Advertising takes on meth

4 Mar

Some very powerful TV ads  – click here to watch them – from Montana showing how kids can get sucked into meth addiction from one hit.

Seeing them led me down some Internet wormholes where I came across this numbing video about the evils of this potent street drug.

The news is getting worse for parents, as this article makes clear. You can lace just about any drug with meth to create that addiction.

It reminds me how powerful a tool we ad people wield when we find the right surface to smash it on.

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8 Responses to “Advertising takes on meth”

  1. theothergardener March 4, 2010 at 5:12 pm #

    This sort of advertising has been tried a number of times. One wonders whether it doesn’t create a strangely romanticized view of ‘drug drama,’ in the context of a culture where the gross is king.
    tog

  2. dougbrowncreative March 4, 2010 at 5:52 pm #

    Shock tactics sure aren’t new. But what I liked about these spots was the repetitive, mantra-like strategy: all it takes is one use. I think that’s the message the advertisers are trying to bludgeon the kids over the head with, rather than just: ACK! IT’S GROSS!

  3. Michael March 4, 2010 at 8:59 pm #

    I’m not sure if theothergardener has seen the entire campaign. I don’t think the ads are going encourage the kids to be like just like the $15 whore.

  4. Nigel March 5, 2010 at 8:51 am #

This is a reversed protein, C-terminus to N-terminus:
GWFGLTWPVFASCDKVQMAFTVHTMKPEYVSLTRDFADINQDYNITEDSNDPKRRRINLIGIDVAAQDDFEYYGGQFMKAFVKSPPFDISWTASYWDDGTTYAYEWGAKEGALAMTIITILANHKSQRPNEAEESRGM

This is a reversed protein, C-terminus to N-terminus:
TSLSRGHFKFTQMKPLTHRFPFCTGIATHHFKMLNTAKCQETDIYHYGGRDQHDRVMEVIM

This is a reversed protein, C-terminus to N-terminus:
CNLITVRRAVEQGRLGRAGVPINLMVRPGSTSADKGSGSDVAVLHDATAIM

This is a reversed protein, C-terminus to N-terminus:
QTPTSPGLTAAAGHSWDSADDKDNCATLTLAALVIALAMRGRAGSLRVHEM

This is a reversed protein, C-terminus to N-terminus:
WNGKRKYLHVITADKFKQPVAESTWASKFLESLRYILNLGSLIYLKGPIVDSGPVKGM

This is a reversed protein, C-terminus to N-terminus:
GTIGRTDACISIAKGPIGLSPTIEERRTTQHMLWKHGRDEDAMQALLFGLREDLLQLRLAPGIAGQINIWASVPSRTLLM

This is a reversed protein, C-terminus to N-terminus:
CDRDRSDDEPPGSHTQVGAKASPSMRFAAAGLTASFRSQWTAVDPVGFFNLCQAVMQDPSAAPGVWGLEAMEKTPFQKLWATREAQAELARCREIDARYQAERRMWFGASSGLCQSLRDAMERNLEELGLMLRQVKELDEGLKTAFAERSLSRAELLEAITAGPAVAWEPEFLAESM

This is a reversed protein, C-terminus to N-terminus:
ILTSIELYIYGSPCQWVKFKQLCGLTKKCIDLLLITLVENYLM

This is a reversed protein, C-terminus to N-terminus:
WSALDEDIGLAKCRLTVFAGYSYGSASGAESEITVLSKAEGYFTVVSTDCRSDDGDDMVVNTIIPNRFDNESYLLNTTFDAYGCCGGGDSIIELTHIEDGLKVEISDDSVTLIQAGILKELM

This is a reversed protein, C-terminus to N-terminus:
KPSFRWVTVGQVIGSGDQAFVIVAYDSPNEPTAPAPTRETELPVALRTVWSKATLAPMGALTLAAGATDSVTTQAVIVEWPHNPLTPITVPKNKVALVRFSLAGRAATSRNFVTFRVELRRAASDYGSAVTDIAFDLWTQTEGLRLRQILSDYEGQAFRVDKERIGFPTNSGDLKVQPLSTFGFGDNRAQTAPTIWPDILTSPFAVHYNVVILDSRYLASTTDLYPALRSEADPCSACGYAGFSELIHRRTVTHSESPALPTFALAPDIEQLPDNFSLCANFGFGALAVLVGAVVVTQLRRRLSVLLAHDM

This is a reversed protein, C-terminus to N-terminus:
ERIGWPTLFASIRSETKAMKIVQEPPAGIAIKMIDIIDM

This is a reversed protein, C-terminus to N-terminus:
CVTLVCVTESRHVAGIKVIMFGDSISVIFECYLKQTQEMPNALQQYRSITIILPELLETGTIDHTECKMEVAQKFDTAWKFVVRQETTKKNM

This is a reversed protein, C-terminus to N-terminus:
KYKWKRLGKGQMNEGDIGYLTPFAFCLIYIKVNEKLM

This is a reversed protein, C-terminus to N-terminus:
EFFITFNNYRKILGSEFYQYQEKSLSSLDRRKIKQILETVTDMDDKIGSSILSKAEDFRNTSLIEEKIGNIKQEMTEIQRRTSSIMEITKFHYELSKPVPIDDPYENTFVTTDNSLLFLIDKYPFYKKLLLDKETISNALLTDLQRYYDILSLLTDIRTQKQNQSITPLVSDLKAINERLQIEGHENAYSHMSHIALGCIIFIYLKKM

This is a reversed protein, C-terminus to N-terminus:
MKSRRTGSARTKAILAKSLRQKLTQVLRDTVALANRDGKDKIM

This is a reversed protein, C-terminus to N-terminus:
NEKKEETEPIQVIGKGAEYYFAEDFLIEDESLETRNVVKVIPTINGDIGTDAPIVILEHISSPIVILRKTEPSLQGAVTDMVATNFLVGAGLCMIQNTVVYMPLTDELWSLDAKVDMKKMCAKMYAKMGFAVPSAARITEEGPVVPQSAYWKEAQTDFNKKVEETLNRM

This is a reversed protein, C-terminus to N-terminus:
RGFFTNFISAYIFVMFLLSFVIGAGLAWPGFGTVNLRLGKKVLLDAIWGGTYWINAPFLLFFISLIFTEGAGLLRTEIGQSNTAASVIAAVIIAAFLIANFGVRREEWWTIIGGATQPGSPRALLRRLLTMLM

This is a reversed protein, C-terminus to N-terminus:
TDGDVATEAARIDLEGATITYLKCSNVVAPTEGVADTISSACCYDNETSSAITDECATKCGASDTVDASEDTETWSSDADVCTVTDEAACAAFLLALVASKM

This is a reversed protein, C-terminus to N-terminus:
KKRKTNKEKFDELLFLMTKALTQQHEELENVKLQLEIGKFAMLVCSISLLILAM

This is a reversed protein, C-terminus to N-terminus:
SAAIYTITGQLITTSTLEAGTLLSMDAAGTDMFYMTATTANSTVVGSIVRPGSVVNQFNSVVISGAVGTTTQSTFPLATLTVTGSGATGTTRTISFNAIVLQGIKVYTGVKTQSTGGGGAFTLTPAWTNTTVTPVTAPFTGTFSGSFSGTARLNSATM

Interesting timing! We’re just about to launch an anti-meth and synthetic drugs campaign up in the North (NWT). We did extensive research, focus groups and interviews on exactly this topic – whether or not the typical scare tactics would be effective. Our research focused on our target audience of youth (12-24), people in the addictions/heath industry, and support workers. All results told us that using a frightening message wouldn’t be received well here. However, the main difference is that here the drug is not an issue yet. We believe that as a preventative campaign a simple message to empower people to say no is the key.

    On the other hand, in a place like Montana where meth has taken a serious toll on the community, people are welcoming these messages and they are proving to very effective. They’ve really done an excellent job with the campaign.

    We are set to launch our campaign on March 29, in Hay River, NT. We hope it can make a difference.

  5. dougbrowncreative March 5, 2010 at 10:01 am #

    Nigel, thanks for the insight. It’s hard to read that a target for an anti-meth/synth drugs campaign would be as young as 12, but some of the kids in the Montana spots were that young. Would you be willing to share your work with us when the campaign is up and running? Very interested to see it! Good luck with the campaign.
    Nigel is at Kellett in Yellowknife. http://kellett.nt.ca/

  6. Nigel March 5, 2010 at 10:08 am #

    One of our interviewees was under 14 and had already tried crack. I am sure if meth was available that would have been the next step. It’s scary, but real.

    We’d love to share our work.

    Cheers,

    Nigel

  7. Michela March 5, 2010 at 4:48 pm #

    Wow, powerful stuff. I remember seeing the one spot about the girl wishing she had crashed her car instead of trying meth for the first time and it really stuck with me. The simplicity of the message is definitely what I find most impactful.

  8. dougbrowncreative March 5, 2010 at 4:59 pm #

    Michela, the one that just punched me in the stomach was where the girl says about the dealer “I’ll just sleep with him once for a hit.” I know these spots will galvanize parents. I am happy to hear that they are working with kids as well. Follow this link to see the results of this campaign two years in. 63% reduction in usage amongst kids. Phenomenal. http://www.montanameth.org/

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